“Joe and I want to bring it back with a twist — a feeling, if you will, that we remember when we were kids when we were out with our families. We may not have nailed down everything we’re going to do yet, but it’s the tableside service that we’re really focusing on.”

That means the menu will include a classic Caesar salad prepared tableside, châteaubriand dished up with flair, bananas Foster flambéed, all presented with enough drama to assure a sense of special occasion.

The dining room will seat 150 to 160, with more in the lounge; there will be a private dining room, as well. Entrees are expected in the low $20s to low $40s. “Big picture is this is St. Paul. We’re a working-class city, so we’re keeping that in mind and pricing our stuff accordingly,” said Kasel.

The emphasis will be on updated classics, whether it’s cocktails or entrees (think martinis and veal Oscar). Watson will curate the wine list. “There will be a small cellar in the restaurant and great wines by the glass in the bar area, he said. And no big markups — more retail than restaurant markup, he said.

“I think it will be a pretty spectacular looking place, with lots of glass,” said Russo. “You can see into the prep area off the street. There will be lots of visual cues as to what’s going on. You’re going to pretty much see everything.”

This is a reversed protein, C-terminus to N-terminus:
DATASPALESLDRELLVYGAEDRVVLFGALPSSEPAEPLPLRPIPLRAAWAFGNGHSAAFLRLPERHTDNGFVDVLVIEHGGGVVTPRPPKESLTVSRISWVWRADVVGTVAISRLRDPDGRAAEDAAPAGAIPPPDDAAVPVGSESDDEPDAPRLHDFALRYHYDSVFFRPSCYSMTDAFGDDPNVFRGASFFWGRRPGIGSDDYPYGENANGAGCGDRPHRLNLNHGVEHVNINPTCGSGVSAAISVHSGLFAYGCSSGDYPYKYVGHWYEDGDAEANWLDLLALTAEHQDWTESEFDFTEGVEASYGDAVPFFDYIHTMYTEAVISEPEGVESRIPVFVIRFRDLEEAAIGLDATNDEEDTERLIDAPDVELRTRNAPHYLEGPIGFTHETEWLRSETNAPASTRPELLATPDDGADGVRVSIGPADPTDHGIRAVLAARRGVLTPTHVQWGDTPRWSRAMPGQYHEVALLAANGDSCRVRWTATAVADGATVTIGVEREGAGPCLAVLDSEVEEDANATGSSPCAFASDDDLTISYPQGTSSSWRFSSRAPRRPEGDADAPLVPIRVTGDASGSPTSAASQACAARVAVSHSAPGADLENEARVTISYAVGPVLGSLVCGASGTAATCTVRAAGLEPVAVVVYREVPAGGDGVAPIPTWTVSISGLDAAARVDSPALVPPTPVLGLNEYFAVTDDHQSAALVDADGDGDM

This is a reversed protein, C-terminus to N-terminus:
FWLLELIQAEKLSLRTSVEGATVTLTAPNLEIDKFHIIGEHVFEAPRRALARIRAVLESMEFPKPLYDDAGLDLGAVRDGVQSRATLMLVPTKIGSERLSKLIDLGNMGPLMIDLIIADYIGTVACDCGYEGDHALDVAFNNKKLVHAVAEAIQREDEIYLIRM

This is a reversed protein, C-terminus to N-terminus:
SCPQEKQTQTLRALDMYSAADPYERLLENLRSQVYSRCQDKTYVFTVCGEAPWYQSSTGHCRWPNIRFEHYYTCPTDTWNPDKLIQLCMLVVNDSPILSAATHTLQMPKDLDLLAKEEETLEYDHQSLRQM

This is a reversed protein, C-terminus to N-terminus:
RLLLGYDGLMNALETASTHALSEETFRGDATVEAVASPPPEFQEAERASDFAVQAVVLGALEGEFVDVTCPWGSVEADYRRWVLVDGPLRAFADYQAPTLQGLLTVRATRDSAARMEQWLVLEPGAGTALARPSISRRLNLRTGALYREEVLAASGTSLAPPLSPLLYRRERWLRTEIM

That includes the butchering of meat. The space includes sufficient room for a large meat locker. “They will be bringing in whole animals, using the same methods and techniques that we use at Heartland. They will be making their own sausage. And they want to bake their own bread as well,” said Russo, who has a prospective chef and sous chef in mind.

“We’re excited for the opportunity,” said Geisen. “We’re definitely looking forward to moving into the neighborhood and working with the people around there and building that relationship. The team that we’ve assembled, with Blake Watson and Lenny Russo, is something we’re really proud of.”

LEE SVITAK DEAN